• use diverse perspectives to explore alternative solutions
  • create original works as a means of personal or group expression
  • interact, collaborate, and publish with peers




Thursday, May 16, 2013

Instructional Technologist to Innovation Strategist

Don declared earlier this year that he hates the term "instructional technology." He's long hated the term, "technology integration."

innovation strategists
Three Innovation Strategists. Picture credit: Melissa Lim
"Today, using technology is just part of good instruction," he says. Conversations, Tweets, and title changes ensued this spring. Sean and I are now calling ourselves innovation strategists. Don will join the ranks when he follows his heart and gets back to the training side where he belongs. In the meantime, our agency will continue to evolve and our titles will evolve along with it.

Then this Google+ post from Melissa Lim. The term innovation strategist isn't included anywhere in the article, but it is all about innovation and strategy...and the changing role of information technology.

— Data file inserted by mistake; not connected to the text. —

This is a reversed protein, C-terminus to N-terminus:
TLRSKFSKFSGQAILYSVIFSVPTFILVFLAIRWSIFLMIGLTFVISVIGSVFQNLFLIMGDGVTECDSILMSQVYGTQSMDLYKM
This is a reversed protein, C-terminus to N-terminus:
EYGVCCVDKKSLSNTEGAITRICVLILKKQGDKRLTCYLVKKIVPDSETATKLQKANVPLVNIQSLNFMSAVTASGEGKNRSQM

We're all about user experience. Each day we make baby steps toward the change we want to see in education and for today's kids. Technology is just a tiny piece of the puzzle. We're looking for real change to inquiry-based lessons and student-centered learning. It's painfully slow.


Friday, April 12, 2013

Google Voice: Not Your Mother's Voice Service


This is a repost from one first composed in April 2012 at EdReach.
In everyday life, the Google Voice service is a way to combine all your numbers into one and to conveniently receive voice messages. ListenIn™ even helps you decide which calls to answer after the caller has started to leave a message.
Teachers can use a GVoice number for parents without giving away their primary phone number. Easily created custom voicemail greetings for parents and a different greeting for students make messages personalized and relevant. Educators can put a call widget for a GVoice number on their website making home-school connections even easier. Visit http://support.google.com/voice for more information and to request an invitation.
My students have always enjoyed using GVoice for recording everything from interviews with veterans or local legislators to reports for podcasts. Downloaded mp3 files from the interface make it easy to use and post the audio in a different place. Teachers can easily edit and add pictures for an enhanced podcast.